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Mobile Access to
Cultural Information
immediately compatible with those supplied by the institution for engaging with the
Global Positioning System (GPS)
The Global Positioning System
(GPS) was developed to support mil-
itary technology, military navigation
systems, and tracking. In the early
1980s the GPS infrastructure was
made accessible for public use.
Aviation, maritime navigation, mili-
tary operations, surveying, and
recreation are all common applica-
tion areas for GPS. It relies on
twenty-seven solar-powered satel-
lites orbiting the Earth (twenty-
four in day-to-day operation, plus three backups), each of which makes two complete cir-
cuits a day.Their orbits are arranged in such a way that at least four satellites are accessible
at any time from any point on the globe.
When used in conjunction with handheld devices, GPS allows for the transfer of
remote information with simultaneous registration of place and time of the observation.
This information is transferred to a central database, where it is correlated to produce a
dynamic map, and thus the data collected here can be used for a variety of studies and
purposes, such as ecology, animal behaviour, illegal trafficking, and so on.The use of GPS
in conjunction with Radio Frequency Identification (RFID)
technology may also be
worth exploring, as a combination of the high power of satellite-driven GPS and the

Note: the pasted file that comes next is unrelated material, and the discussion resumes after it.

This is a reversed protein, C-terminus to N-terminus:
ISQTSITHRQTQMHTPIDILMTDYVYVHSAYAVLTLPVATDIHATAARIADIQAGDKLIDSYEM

accuracy of RFID will allow more sophisticated and accurate applications.
The global position of objects is determined using a method called three-dimensional
trilateration.This is achieved by calculating the distance between a given point and at least
three satellites, and then using trigonometry to pinpoint the location. GPS receivers,
which use high-frequency, low-power radio signals received from the satellites, assist in this
process.The functionality of GPS receivers is not limited to determining the coordinates
of static objects; they can also be used to trace paths, hence GPS can be used in tracing
visitor movements in outdoor attractions, such as archaeological sites, when combined
with tracking databases.
GPS technology can be used for both communication and positioning purposes in cul-
tural heritage exhibitions. As a technology with a currently rapid rate of development, it is
impossible to say which of the numerous capabilities to utilise even now.The differences
between the numerous devices make it difficult to make coherent plans for utilising
specific features small, testbed experimental implementations may prove to be the most
prudent deployment of GPS while the state of play continues to change so quickly.
Blast T
Image from Blast Theory's `game' Uncle Roy All Around You
138 RFID technology is sometimes also known as `smart labels' or `smart tags' see DigiCULT Technology Watch
Report 1 (pp. 63-93) for a detailed analysis of RFID and its potential use in the cultural heritage sector.
139 For a fuller account of GPS technologies, see the forthcoming DigiCULT Technology Watch Report 3.
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